The Biographical Record of Champaign County, Illinois (Chicago: S. J. Clarke, 1900), 636-37; John Clayton, comp., The Illinois Fact Book and Historical Almanac 1673-1968 (Carbondale: Southern Illinois University Press, 1970), 220, 222; Daily Illinois State Journal (Springfield), 3 November 1858, 2:2; The Central Transcript (Clinton, IL), 28 October 1858, 2:3; Weekly Central Transcript (Clinton, IL), 12 November 1858, 1:2.
6At this time the Illinois General Assembly elected the state’s representatives in the U.S. Senate, thus the outcome of races for the Illinois House of Representatives and Illinois Senate were of importance to Lincoln’s campaign. Lincoln campaigned extensively in Illinois in the summer and fall of 1858, delivering speeches and campaigning on behalf of Republican candidates for the General Assembly. He and Douglas both focused their campaign efforts on the former Whig stronghold of central Illinois, where the state legislative races were the closest. Among the former Whigs whose votes were courted were those who had moved into the American Party following the dissolution of the Whig Party. Of the counties in the Thirty-Sixth Illinois House of Representatives District, Champaign County was considered safely Republican in 1858, and DeWitt, Macon, and Piatt counties were located in the former “Whig belt” of Illinois.
Allen C. Guelzo, “Houses Divided: Lincoln, Douglas, and the Political Landscape of 1858,” The Journal of American History 94 (September 2007), 392-94, 400-401; Michael Burlingame, Abraham Lincoln: A Life, 1:445-50, 457-58, 476-77.
7Lincoln did not speak in Mount Pleasant on September 20, or apparently at any other point during the election campaign of 1858. His campaign appearances in the counties of the Thirty-Sixth Illinois House District and in Champaign County in 1858 included speeches in Clinton on September 2, in Bloomington on September 4, in Monticello on September 6, in Urbana on September 24, and in Decatur on November 1. Lincoln’s Clinton, Bloomington, and Monticello speeches had been announced by the date of this letter.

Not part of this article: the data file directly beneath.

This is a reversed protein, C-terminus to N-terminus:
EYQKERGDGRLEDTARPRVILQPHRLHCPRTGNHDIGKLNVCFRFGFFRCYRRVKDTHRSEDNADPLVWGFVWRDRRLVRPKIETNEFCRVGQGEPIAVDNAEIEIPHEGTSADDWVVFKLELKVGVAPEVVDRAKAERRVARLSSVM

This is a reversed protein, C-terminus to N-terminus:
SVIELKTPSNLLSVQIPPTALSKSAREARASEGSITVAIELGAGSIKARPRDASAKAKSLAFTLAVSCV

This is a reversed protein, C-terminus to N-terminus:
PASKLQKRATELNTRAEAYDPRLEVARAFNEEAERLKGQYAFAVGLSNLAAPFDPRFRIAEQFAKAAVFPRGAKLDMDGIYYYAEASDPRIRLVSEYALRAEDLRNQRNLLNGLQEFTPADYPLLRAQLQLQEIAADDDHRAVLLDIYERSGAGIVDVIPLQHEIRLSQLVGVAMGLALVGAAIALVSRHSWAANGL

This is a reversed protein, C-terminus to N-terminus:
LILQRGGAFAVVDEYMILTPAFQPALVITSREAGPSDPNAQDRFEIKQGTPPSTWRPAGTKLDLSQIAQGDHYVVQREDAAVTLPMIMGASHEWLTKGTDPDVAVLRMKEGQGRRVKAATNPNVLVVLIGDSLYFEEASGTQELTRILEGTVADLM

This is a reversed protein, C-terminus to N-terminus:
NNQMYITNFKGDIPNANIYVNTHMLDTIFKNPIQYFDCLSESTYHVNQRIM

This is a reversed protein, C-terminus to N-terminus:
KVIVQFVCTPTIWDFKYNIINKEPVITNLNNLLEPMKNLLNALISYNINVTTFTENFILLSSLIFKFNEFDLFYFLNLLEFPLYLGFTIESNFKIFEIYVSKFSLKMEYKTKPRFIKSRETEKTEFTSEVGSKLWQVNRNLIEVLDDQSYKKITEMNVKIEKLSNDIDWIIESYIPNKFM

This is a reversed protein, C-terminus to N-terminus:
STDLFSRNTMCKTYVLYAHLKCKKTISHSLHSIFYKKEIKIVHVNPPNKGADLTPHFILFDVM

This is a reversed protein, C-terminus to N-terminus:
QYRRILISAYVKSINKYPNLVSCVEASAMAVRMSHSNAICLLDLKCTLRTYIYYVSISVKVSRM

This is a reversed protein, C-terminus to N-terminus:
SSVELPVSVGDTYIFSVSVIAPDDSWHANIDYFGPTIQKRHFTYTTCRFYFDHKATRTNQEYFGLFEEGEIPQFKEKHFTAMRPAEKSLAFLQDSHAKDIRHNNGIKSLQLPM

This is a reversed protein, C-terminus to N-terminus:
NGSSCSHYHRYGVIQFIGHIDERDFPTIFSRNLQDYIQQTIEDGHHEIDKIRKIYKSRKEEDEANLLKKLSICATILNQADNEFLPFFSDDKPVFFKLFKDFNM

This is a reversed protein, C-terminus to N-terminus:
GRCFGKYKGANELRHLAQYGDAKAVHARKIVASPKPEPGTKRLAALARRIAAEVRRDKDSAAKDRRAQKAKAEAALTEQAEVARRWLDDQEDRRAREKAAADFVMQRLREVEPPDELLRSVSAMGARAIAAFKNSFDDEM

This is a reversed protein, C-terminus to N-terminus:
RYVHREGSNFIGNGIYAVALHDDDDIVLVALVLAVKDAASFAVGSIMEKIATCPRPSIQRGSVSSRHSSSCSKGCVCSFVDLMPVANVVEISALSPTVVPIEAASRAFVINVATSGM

Allen C. Guelzo, “Houses Divided: Lincoln, Douglas, and the Political Landscape of 1858,” 404-8; The Lincoln Log: A Daily Chronology of the Life of Abraham Lincoln, 2 September 1858, https://www.thelincolnlog.org/Results.aspx?type=CalendarDay&day=1858-09-02; 4 September 1858, https://www.thelincolnlog.org/Results.aspx?type=CalendarDay&day=1858-09-04; 6 September 1858, https://www.thelincolnlog.org/Results.aspx?type=CalendarDay&day=1858-09-06; 24 September 1858, https://www.thelincolnlog.org/Results.aspx?type=CalendarDay&day=1858-09-24; 1 November 1858, https://www.thelincolnlog.org/Results.aspx?type=CalendarDay&day=1858-11-01; Report of Speech at Clinton, Illinois; Report of Speech at Bloomington, Illinois; Daily Illinois State Journal (Springfield), 11 August 1858, 3:1.
8No response to this letter has been located, nor subsequent correspondence from McKinley to Lincoln on the subject of the 1858 election.
9McKinley wrote the closing and signature over the fold of the folio from page four and onto page one, oriented at ninety degrees to the text of the letter.
10Lincoln wrote this docketing.

Autograph Letter Signed, 5 page(s), Abraham Lincoln Papers, Library of Congress (Washington, DC).